Skipper Oli, who was leading the group said “I led a group of children around Hoveton Great Broad to watch a colony of common Terns nesting from a bird hide but we got more than we had bargained for as Britain’s biggest butterflies – The Swallowtail – emerged from the reedbeds and one even landed on one of the children’s brightly coloured hats.  It was a magical experience that will hopefully inspire the children to continue to enjoy Norfolk’s wonderful wildlife. “

The Children’s teaching assistant, Megan Sayer, managed to take these lovely pictures of the Swallowtail (above and below).  The amazing butterfly is only found on the Broads and nowhere else in the world because its caterpillar can only eat a plant called milk parsley, which will only live in Norfolk’s reed and sedge beds.

swallowtail butterfly sitting in long grass

Another majestic sight is the increasing number of Marsh Harriers we are seeing on our boat trips, particularly around Horning reach.  These large birds of prey were almost extinct in the 1970s (down to their last pair) but are now an increasingly common sight on the Broads despite being nationally still rarer than Golden Eagles.

Aside from our endangered species we have also had some unusual encounters with more commonly seen animals.

Oli spotted a Cormorant catching a huge eel of at least two feet long, battling it in the water and then gulping it live down its throat in sections.  “I tried to grab my camera to capture the moment but by the time it was safe to take a picture the Cormorant had just swallowed the Eel.  But I managed to take this picture showing the Cormorant looking extremely full and unable to dive away from our boat as a result,” Oli said.

cormorant swimming

Tom also saw a juvenile heron trying to catch a fish in open water.  “The Heron was flapping around in middle of the river and the fish was jumping out of the water to try to escape from it,” Tom said.  “It’s something I have never seen before as Herons usually stand very still and fish in the shallows.  Maybe it was just a young bird learning the ropes,” Tom said.

Another interesting sight is a hybrid goose, crossed between a Greylag and Canada goose.  The goose, which is shown in the far left of the picture below looks very similar to the Greylags that surround it but has a white stripe across its face, presumably relating to the white chin strap on a Canada goose.

6 greylag geese standing on grass grooming

We are keeping tabs on our water bird families, with the Grebes on Salhouse Broad and Swans in Wroxham and Hoveton doing well. The three families of swans have two, three and five cygnets respectively.  The male swans in the families have been acting very territorially, driving each other out of their specific territories recently and even bullying the geese to boot.

cygnet swimming close to bank with lily pads

swan swimming next to a boat with 2 cygnets

Some of the birds seem to be exhibiting some mating ritual behaviour – grebes doing their mirror dance – which makes us think that they may try nesting again before the summer is out. The ducks, as ducks do, just keep on going through the summer and Salhouse Broad yielded a family of twelve fuzzy ducklings!

The bankside colours are extremely striking at present, awash with pinks in the form of Hemp Agrimony, Purple Loosestrife, Greater Willowherb and Himalayan Balsam. The latter is an invasive species that was brought in by the Victorians and is a bit of a problem plant here in the Broads as it takes over and outshades other native species. It does have beautiful flowers though, and unless it has been pulled up by the Broads Authority and their volunteers, you’ll see it growing up taller than all the other flowers with its pink orchid like flowers.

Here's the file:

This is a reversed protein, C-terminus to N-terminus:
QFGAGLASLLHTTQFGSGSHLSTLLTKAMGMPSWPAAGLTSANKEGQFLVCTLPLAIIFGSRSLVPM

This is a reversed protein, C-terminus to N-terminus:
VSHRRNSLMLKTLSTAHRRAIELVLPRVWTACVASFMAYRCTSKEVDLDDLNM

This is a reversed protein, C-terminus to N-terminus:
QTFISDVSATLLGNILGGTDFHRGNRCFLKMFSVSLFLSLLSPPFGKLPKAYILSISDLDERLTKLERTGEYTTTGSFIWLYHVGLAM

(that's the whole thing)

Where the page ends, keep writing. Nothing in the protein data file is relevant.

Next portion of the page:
long grass and plants with pink flowers

Each year we are seeing more and more lilies along the riverbank and this year is no exception.  In addition to the more common yellow water lilies we have quite a few native white water lilies.  These are not only Britain’s largest native flower but are also very rare as they are very sensitive to any kind of water pollution.  So, the fact that we have so many of these in the Broads these days shows just how good the quality has become.

white water lillies

On another note the fishing season kicked off a month ago and there have been plenty of fisherman out and about. From the river trips we have managed to spot a successful catch with a 20lb pike being held aloft, the wolf of the waterways with their sharp teeth present quite the formidable opponent!

This picture shows Skipper Oli, with a 16lb pike he caught on Rockland Broad two weeks ago.

man holding large pike while sitting in a small boat

On a final note, the Broads’ open skies are a feast for sore eyes for colourful reflected sunsets. Here’s a photo Oli, captured on an evening charter.norfolk broads sunset

Remember to email us your sunset and nature photos to info@broads.co.uk

 

With so much to see on the river why not bring all the family on a Broads Tours boat trip, or hire a dayboat and explore on your own! Tel: 01603 782 207.

Otters make an appearance and grebelets hitch a ride

 

With the arrival of June we have ever more newly hatched young to spot and Otters are making an appearance with surprising regularity.

Three out of the five Great Crested Grebe pairs that we reported were nesting on Salhouse Broad have now hatched delightful little “Grebelets”.  Our passengers have loved seeing the Grebelets being carried around on their mother’s back – as shown on this picture.

grebe swimming with grebelets on back

There are still two Grebes sitting on their remarkable floating nests on Salhouse Broad – a sight that is also capturing the imagination of our passengers.  It’s surprising how many materials are used to build the nest – from lily leaves to reeds and even a gold chocolate wrapper that one has collected as decoration.  The male Grebes work really hard collecting these materials and then pass it over to the female on the nest who carefully decides where to arrange the “furniture”.